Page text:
Insights & Trends

Investing in future generations: Putting children at the centre of healthcare innovation

Insights & Trends

Investing in future generations: Putting children at the centre of healthcare innovation

May 15th 2023 / 5 min read

Words: David Cole & Tom Smith

Innovation and venture is all about building for the future. And while it may be a cliche, no one better embodies the future than children.

Children currently make up 25% of the population, but represent 100% of the future. Children will feel the greatest impact of the decisions we make today, as they will live with the consequences of our actions or inaction. 

The purest example of this is children’s healthcare (paediatrics), a highly pressing issue both in the near term and the long term. In the near term, strengthening access to and quality of paediatric care is crucial for improving young patient outcomes and preventing unnecessary deaths. We’re both parents, surrounded by friends with young kids, and ultimately we all want the best outcomes for our children if and when they need it. 

In the long term, the stakes are even higher: neglecting children’s health now will be deeply reflected in the overall health of our future population, creating a maelstrom of socio-economic challenges further down the line. This isn’t something we can afford putting off until later: it’s a problem we need to address now.

What has caused the stagnation in children’s health innovation?

So why is that paediatrics is severely lagging behind? 

For one, there’s a simple obstacle of funding. Despite children representing 25% of the population, children’s healthcare receives less than 5% of the funding. To our knowledge, there are only two VCs globally that focus on children’s health.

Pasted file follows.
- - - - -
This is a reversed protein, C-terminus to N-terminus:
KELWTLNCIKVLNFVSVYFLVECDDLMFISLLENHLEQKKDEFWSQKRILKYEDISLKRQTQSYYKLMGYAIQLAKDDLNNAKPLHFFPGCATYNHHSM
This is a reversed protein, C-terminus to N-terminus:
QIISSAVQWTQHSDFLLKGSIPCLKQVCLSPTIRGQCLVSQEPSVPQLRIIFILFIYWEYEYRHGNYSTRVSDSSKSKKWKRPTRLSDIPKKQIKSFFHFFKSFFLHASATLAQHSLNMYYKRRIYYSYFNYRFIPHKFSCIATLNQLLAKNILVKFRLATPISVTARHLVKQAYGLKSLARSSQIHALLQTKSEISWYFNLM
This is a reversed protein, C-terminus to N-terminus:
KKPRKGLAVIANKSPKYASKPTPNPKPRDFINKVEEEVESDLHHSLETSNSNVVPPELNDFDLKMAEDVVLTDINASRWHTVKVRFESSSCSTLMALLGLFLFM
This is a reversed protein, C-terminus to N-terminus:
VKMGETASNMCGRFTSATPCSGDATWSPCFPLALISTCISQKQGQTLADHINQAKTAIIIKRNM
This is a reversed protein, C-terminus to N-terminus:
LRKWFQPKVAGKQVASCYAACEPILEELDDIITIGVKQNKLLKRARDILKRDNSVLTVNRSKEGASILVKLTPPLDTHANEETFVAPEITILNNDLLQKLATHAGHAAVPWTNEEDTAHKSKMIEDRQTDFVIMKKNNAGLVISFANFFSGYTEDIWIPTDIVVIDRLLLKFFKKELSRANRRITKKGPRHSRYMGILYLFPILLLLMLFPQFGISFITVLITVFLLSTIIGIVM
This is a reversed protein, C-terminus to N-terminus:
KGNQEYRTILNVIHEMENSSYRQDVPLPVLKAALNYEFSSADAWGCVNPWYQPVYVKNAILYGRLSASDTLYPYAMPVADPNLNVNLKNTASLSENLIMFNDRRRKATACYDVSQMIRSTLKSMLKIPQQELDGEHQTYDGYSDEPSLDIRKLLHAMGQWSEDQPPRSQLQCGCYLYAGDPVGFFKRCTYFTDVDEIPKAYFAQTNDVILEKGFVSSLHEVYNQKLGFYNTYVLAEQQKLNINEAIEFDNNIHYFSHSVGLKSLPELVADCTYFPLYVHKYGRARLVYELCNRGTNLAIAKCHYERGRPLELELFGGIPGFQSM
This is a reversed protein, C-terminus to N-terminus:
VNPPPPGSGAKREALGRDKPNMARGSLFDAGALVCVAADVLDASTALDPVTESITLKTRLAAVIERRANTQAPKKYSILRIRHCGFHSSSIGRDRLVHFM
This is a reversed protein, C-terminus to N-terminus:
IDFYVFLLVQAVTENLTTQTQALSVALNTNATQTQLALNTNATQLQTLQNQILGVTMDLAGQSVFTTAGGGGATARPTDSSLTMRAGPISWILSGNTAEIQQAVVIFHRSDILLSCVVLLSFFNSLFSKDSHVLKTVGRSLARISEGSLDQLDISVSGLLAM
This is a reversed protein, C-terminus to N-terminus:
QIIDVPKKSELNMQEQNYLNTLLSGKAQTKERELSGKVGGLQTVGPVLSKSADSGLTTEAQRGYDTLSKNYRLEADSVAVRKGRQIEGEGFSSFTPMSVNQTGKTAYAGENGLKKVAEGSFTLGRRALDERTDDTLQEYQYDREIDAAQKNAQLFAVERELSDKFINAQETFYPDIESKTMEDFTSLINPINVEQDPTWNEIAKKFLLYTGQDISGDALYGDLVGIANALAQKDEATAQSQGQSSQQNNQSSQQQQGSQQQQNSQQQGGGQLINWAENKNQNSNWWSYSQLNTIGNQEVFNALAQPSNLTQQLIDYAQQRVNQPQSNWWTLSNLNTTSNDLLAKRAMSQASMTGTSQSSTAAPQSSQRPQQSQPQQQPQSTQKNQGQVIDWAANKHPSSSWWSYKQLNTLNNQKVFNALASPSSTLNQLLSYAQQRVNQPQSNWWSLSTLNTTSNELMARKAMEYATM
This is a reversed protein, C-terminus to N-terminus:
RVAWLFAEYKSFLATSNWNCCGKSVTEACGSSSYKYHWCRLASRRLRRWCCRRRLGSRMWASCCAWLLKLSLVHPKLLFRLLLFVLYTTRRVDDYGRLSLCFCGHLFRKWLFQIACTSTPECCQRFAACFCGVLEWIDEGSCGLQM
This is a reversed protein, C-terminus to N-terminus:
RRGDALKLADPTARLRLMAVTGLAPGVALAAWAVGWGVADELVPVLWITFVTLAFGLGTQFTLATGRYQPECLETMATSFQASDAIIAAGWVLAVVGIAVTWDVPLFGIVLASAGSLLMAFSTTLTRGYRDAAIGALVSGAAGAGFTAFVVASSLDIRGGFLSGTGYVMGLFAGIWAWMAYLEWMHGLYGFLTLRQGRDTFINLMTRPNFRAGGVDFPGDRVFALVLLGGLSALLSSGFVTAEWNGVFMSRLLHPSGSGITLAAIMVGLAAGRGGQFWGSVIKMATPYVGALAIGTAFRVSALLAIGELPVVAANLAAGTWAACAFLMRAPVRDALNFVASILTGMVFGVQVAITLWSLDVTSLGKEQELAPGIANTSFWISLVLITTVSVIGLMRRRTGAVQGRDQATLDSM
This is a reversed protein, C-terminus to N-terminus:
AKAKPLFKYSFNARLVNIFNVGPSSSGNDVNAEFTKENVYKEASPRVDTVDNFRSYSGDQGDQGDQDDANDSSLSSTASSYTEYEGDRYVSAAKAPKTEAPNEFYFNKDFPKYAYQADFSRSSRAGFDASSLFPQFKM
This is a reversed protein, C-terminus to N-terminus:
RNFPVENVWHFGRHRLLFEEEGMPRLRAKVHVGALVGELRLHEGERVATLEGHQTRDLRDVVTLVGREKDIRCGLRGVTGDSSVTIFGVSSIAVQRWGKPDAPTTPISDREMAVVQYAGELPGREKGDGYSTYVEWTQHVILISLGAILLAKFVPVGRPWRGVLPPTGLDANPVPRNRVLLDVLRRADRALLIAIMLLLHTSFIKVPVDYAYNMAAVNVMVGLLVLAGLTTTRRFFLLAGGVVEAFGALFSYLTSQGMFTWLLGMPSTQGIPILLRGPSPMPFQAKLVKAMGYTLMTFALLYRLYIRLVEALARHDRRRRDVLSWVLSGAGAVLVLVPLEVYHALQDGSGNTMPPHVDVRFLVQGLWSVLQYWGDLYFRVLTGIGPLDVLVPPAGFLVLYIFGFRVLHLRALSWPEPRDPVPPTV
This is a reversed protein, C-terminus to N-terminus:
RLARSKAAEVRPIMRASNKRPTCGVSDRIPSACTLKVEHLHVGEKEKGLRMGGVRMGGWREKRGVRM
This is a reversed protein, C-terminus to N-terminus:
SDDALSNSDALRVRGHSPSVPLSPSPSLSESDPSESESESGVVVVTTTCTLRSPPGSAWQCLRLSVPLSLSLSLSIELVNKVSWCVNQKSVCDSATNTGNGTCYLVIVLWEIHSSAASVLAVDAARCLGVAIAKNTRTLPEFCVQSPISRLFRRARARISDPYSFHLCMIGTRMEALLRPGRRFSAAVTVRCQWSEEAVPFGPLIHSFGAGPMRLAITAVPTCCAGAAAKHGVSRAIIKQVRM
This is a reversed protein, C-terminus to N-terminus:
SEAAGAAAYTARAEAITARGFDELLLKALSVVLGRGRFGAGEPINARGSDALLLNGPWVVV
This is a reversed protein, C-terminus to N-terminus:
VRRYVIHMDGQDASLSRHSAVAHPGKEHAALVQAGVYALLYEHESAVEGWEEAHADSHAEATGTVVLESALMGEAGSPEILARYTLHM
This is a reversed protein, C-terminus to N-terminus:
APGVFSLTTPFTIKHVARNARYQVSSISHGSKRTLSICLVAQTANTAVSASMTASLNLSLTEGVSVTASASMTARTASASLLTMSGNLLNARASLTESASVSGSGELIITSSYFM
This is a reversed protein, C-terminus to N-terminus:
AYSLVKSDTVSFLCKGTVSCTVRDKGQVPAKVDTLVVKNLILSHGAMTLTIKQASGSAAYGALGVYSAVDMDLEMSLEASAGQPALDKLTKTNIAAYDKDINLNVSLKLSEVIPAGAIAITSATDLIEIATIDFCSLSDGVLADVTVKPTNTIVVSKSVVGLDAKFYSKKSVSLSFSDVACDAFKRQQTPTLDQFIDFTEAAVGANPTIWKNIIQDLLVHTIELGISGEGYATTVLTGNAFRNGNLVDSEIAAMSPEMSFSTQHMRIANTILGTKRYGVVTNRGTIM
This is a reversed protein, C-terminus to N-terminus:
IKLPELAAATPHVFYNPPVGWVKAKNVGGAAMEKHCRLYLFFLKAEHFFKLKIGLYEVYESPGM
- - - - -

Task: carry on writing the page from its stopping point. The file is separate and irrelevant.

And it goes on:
There may be a number of explanations for this. Children, by and large, are very healthy: by which we mean chronic illnesses are pretty rare. Even those suffering from serious illnesses (e.g. cancers), about 80% will recover. That remaining 20% is the problem area, the target audience who need paediatric innovation the most: and yet, from an investor’s perspective, that’s a small niche. 

The other consideration for investors is the expectation of returns. The impact of children’s health is long term—decades, not years—making it a difficult investment for investors looking for returns and exits. That’s combined with the fact that, in the UK, the NHS operates on a 12-month budget, making this return on investment even harder to predict. 

When considering why children’s health is lagging, there’s an important distinction to make between adult health and children’s health—a distinction which is often forgotten. This has a knock-on effect when it comes to improving the quality and suitability of paediatric care. It’s not simply enough to take adult-based solutions and scale them down for children: paediatrics requires bespoke innovation with children at the centre of any trials or innovation process.

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So why do we need to innovate now? 

For one, there really is no more time for delay. Studies underline the reality that, the earlier on you can tackle health challenges, the better individuals’ health will be going forward. A study in The Lancet showed that children who had a respiratory infection, such as bronchitis or pneumonia, before the age of 2 were twice as likely to die prematurely as adults. 

Innovation gets forgotten all too easily in a public context. When public purse strings are tightened, and NHS budgets are cut by incumbent governments, innovation often gets left on the floor as other short term challenges are prioritised. This underlines the huge need for private innovation, led by entrepreneurs and funded by private investors.  If the private sector is investing in the future of humanity then hopefully governments will also do the same.